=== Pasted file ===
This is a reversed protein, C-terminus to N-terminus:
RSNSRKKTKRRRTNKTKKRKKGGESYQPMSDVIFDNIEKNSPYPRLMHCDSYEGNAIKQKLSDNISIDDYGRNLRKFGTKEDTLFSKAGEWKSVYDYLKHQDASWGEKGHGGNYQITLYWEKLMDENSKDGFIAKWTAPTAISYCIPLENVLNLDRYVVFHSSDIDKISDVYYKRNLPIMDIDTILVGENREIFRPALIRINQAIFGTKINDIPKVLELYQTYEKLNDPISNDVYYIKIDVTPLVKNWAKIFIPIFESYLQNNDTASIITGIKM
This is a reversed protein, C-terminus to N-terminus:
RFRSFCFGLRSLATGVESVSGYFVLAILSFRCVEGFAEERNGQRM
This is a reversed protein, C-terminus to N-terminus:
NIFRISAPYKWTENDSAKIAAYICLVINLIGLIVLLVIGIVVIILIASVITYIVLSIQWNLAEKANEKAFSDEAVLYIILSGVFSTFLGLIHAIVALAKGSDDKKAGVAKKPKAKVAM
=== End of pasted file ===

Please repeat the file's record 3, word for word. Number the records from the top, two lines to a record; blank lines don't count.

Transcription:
This is a reversed protein, C-terminus to N-terminus:
NIFRISAPYKWTENDSAKIAAYICLVINLIGLIVLLVIGIVVIILIASVITYIVLSIQWNLAEKANEKAFSDEAVLYIILSGVFSTFLGLIHAIVALAKGSDDKKAGVAKKPKAKVAM